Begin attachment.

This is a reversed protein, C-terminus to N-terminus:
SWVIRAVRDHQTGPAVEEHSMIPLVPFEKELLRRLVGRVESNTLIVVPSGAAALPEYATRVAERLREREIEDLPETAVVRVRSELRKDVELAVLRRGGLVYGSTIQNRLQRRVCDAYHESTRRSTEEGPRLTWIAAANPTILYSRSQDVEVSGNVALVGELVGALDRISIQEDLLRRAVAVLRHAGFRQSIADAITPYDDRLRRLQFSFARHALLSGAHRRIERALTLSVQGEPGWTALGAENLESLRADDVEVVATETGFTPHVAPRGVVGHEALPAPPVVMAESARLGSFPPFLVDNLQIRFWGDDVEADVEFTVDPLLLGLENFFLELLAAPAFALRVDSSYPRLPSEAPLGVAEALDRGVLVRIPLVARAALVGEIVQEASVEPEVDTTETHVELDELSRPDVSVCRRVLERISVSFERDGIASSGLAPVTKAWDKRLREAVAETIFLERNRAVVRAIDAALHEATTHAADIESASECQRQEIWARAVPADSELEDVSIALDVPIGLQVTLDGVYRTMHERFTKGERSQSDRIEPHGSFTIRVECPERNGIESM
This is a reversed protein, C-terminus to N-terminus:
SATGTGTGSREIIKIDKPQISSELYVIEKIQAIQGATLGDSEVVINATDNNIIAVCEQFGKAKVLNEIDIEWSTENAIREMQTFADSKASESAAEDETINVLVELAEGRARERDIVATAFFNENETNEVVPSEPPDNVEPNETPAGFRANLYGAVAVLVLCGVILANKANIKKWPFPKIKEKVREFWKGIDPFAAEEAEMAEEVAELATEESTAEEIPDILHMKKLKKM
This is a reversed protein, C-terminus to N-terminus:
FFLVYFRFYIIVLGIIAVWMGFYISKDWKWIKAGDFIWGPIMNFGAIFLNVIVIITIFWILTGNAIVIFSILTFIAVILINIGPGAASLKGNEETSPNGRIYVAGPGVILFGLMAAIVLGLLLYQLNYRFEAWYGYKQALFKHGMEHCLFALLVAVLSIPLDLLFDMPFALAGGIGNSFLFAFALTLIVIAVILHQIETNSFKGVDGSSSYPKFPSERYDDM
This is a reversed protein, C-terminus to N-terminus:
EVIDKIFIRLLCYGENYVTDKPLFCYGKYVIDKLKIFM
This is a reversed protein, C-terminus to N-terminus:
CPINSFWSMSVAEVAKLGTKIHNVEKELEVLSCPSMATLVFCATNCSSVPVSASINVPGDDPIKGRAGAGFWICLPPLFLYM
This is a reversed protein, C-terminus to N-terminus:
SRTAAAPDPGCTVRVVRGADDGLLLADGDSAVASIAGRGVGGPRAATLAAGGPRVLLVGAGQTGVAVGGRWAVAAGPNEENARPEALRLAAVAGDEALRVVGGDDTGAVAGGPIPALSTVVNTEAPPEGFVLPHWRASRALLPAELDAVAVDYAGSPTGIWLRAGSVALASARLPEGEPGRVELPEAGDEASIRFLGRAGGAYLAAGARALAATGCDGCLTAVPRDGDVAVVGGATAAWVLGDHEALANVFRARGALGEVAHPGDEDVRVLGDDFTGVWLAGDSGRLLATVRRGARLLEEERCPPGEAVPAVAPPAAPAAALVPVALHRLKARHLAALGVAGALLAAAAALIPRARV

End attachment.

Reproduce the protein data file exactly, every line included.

This is a reversed protein, C-terminus to N-terminus:
SWVIRAVRDHQTGPAVEEHSMIPLVPFEKELLRRLVGRVESNTLIVVPSGAAALPEYATRVAERLREREIEDLPETAVVRVRSELRKDVELAVLRRGGLVYGSTIQNRLQRRVCDAYHESTRRSTEEGPRLTWIAAANPTILYSRSQDVEVSGNVALVGELVGALDRISIQEDLLRRAVAVLRHAGFRQSIADAITPYDDRLRRLQFSFARHALLSGAHRRIERALTLSVQGEPGWTALGAENLESLRADDVEVVATETGFTPHVAPRGVVGHEALPAPPVVMAESARLGSFPPFLVDNLQIRFWGDDVEADVEFTVDPLLLGLENFFLELLAAPAFALRVDSSYPRLPSEAPLGVAEALDRGVLVRIPLVARAALVGEIVQEASVEPEVDTTETHVELDELSRPDVSVCRRVLERISVSFERDGIASSGLAPVTKAWDKRLREAVAETIFLERNRAVVRAIDAALHEATTHAADIESASECQRQEIWARAVPADSELEDVSIALDVPIGLQVTLDGVYRTMHERFTKGERSQSDRIEPHGSFTIRVECPERNGIESM
This is a reversed protein, C-terminus to N-terminus:
SATGTGTGSREIIKIDKPQISSELYVIEKIQAIQGATLGDSEVVINATDNNIIAVCEQFGKAKVLNEIDIEWSTENAIREMQTFADSKASESAAEDETINVLVELAEGRARERDIVATAFFNENETNEVVPSEPPDNVEPNETPAGFRANLYGAVAVLVLCGVILANKANIKKWPFPKIKEKVREFWKGIDPFAAEEAEMAEEVAELATEESTAEEIPDILHMKKLKKM
This is a reversed protein, C-terminus to N-terminus:
FFLVYFRFYIIVLGIIAVWMGFYISKDWKWIKAGDFIWGPIMNFGAIFLNVIVIITIFWILTGNAIVIFSILTFIAVILINIGPGAASLKGNEETSPNGRIYVAGPGVILFGLMAAIVLGLLLYQLNYRFEAWYGYKQALFKHGMEHCLFALLVAVLSIPLDLLFDMPFALAGGIGNSFLFAFALTLIVIAVILHQIETNSFKGVDGSSSYPKFPSERYDDM
This is a reversed protein, C-terminus to N-terminus:
EVIDKIFIRLLCYGENYVTDKPLFCYGKYVIDKLKIFM
This is a reversed protein, C-terminus to N-terminus:
CPINSFWSMSVAEVAKLGTKIHNVEKELEVLSCPSMATLVFCATNCSSVPVSASINVPGDDPIKGRAGAGFWICLPPLFLYM
This is a reversed protein, C-terminus to N-terminus:
SRTAAAPDPGCTVRVVRGADDGLLLADGDSAVASIAGRGVGGPRAATLAAGGPRVLLVGAGQTGVAVGGRWAVAAGPNEENARPEALRLAAVAGDEALRVVGGDDTGAVAGGPIPALSTVVNTEAPPEGFVLPHWRASRALLPAELDAVAVDYAGSPTGIWLRAGSVALASARLPEGEPGRVELPEAGDEASIRFLGRAGGAYLAAGARALAATGCDGCLTAVPRDGDVAVVGGATAAWVLGDHEALANVFRARGALGEVAHPGDEDVRVLGDDFTGVWLAGDSGRLLATVRRGARLLEEERCPPGEAVPAVAPPAAPAAALVPVALHRLKARHLAALGVAGALLAAAAALIPRARV